If you have money socked away in a certificate of deposit – commonly referred to as a CD – there’s a good chance you’ve been awaiting the day it will mature. When a CD matures, you can access the money in it without incurring an early withdrawal penalty. But what exactly should you do with that money once it’s available? Believe it or not, you have several options – it’s just a matter of picking the one that best suits your financial needs.
Your bank or credit union is required to notify you shortly before your CD matures. That notification can come by email or postal mail, depending on which preferred communication method you chose when you first opened your CD. If you move to a new address, or change your email address, remember to update this information with your financial institution so you’ll be properly notified before your CD matures.
Once you know you have a CD maturing, it’s important to assess your current financial situation and goals before moving forward. Can you afford to tie up the funds in another CD? Do you have a pressing need for the money? Is there another financial product that could yield a better return? As you evaluate your financial objectives, keep in mind that your bank will usually only give you a limited amount of time – typically a week or two – to make a decision about what to do with the CD’s funds.
Once you’ve given thought to your financial needs and goals, you can determine the best way forward. Your options include:
A CD account that’s reaching maturity is a great excuse to evaluate your saving strategy. By giving some thought to your financial goals, you can make an informed decision for your money once your CD matures. Best of luck!
- Do nothing – If you can’t decide what to do with the money in your CD, your financial institution will make the decision for you. Usually the funds will be automatically rolled over into another CD with a similar length as the old one. But keep in mind that there’s no guarantee you’ll be earning the same interest rate as you did with your previous CD. To prevent your funds from being locked up in a new CD with an undesirable rate, you should make sure you know ahead of time exactly what the bank will do at maturity, if you don’t instruct them otherwise. If they plan to roll the money over to a new CD, be sure you know what interest rate you’ll receive. If the bank’s plan for your funds doesn’t meet your needs, you should choose another option and inform them of how you’d like to proceed.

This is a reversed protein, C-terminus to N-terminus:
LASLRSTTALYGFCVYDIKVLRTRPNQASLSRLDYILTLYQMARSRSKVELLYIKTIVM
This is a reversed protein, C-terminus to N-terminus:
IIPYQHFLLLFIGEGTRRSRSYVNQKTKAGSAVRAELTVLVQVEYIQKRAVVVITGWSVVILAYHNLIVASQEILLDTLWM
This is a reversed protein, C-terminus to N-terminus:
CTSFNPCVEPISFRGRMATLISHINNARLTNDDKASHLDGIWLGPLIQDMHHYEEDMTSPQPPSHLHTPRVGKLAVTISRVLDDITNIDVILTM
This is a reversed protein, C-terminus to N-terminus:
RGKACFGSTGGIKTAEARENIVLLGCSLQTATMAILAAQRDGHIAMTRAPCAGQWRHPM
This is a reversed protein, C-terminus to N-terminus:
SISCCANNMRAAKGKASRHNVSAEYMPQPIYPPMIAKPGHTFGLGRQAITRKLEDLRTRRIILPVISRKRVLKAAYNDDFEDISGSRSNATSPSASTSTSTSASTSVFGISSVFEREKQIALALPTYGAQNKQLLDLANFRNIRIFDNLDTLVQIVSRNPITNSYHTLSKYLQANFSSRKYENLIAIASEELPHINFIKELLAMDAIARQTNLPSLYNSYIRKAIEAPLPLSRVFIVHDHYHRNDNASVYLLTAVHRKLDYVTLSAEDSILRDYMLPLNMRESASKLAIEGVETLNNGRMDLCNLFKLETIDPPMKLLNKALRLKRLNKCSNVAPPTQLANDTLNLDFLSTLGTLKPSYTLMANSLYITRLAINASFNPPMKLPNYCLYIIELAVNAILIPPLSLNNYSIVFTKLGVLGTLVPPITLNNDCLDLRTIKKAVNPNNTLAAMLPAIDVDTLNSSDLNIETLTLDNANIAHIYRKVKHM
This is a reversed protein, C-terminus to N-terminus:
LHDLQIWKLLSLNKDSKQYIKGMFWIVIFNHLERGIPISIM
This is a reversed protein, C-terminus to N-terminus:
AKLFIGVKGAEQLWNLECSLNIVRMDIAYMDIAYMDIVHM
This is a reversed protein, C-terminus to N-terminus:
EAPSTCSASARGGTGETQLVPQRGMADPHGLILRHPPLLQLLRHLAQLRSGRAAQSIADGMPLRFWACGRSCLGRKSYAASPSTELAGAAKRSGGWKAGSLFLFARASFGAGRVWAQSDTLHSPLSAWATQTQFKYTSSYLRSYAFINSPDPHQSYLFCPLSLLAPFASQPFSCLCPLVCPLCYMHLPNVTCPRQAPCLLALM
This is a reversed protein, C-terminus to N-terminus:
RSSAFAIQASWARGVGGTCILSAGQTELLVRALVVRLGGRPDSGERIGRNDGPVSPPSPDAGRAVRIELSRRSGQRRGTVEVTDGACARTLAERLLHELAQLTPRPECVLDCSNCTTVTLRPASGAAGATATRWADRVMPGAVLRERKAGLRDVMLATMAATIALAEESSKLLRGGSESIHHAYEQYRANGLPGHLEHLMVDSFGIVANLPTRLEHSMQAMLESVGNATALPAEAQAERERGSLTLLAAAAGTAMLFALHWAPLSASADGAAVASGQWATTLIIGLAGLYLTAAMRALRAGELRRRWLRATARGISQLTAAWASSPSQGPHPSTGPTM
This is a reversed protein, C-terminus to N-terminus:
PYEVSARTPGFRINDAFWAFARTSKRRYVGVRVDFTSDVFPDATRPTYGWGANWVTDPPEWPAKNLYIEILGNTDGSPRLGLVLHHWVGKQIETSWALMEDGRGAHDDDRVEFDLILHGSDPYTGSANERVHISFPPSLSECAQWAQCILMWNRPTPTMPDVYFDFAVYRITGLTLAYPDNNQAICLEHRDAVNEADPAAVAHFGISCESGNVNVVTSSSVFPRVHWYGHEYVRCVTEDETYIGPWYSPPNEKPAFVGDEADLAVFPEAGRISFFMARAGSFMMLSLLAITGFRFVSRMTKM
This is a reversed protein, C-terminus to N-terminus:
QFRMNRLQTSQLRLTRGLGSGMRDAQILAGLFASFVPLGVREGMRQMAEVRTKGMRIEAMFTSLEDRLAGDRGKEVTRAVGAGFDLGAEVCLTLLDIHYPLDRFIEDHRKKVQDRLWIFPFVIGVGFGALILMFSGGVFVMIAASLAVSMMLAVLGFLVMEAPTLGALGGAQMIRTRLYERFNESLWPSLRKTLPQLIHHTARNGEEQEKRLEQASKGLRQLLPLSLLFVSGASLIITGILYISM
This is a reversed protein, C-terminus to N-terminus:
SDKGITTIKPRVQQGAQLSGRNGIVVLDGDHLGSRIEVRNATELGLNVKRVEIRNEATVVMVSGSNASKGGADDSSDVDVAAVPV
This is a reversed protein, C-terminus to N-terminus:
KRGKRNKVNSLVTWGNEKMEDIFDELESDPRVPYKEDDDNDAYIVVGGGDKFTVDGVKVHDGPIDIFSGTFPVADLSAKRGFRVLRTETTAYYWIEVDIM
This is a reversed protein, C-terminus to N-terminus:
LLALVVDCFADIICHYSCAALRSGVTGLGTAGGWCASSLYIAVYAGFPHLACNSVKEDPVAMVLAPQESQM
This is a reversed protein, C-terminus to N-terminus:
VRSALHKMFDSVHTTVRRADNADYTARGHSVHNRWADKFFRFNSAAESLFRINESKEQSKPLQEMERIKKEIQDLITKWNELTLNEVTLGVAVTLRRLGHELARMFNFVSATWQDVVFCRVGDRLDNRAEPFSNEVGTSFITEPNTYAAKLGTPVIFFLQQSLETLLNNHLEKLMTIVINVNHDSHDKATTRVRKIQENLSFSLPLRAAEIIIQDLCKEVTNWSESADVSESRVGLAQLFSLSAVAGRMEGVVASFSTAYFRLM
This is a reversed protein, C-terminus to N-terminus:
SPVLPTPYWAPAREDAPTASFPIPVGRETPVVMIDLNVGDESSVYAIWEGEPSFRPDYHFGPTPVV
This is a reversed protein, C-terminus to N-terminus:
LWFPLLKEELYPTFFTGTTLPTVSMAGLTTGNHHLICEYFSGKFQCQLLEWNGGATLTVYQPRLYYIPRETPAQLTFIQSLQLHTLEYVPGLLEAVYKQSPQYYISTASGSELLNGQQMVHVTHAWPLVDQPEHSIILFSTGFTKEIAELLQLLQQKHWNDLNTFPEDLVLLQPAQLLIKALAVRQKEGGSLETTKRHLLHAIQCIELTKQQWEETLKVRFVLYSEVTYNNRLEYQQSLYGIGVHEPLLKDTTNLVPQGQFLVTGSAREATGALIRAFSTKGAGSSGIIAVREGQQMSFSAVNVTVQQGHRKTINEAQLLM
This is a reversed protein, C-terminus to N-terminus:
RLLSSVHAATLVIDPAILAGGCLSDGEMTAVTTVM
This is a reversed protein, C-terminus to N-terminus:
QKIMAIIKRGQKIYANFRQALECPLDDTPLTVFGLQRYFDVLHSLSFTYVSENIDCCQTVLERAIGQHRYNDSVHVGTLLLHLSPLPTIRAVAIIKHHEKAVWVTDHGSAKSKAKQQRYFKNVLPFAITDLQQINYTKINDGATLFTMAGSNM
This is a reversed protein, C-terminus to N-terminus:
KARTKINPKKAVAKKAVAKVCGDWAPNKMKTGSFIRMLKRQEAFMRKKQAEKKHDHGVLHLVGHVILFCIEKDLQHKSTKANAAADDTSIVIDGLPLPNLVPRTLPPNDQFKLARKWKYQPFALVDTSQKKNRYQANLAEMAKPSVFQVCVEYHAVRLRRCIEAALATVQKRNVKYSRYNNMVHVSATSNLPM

- Add funds to it – If you know you’d like to keep your money in a CD at your current financial institution, maturity is a great time (and in many cases, the only time) to add additional funds to it. If you’d like to boost your savings by adding money to an existing balance when your CD matures, you should inform your bank of your decision. You should also ensure that you know exactly what rate you’ll receive when you roll the funds over into a new CD term.
- Shop around for a new CD – If you’d like to keep your money in a CD, it can be a good idea to see what CD products and specials are out there, rather than simply letting your bank roll over the money into a similar CD. You can ask your current bank about other CDs they may have available, or you can compare CD products across various financial institutions.
- Withdraw and spend the money – If you have an immediate need for the funds - say a down payment on a house or a new car – now would be a great time to put those funds to use.
- Look for a different investment opportunity – Depending on your current financial picture and risk tolerance, you may decide to withdraw the money and place it into a different savings vehicle, such as stocks or bonds, a retirement account, or an educational savings account. Just be sure to consult a tax advisor or financial professional before making any major investment decisions
- Move the money elsewhere – If you’re not sure what to do with the funds in your CD account, you can always transfer the money to your checking or savings account. This will give you more time to decide how to handle the money, while still having easy access to it whenever you’ve made up your mind.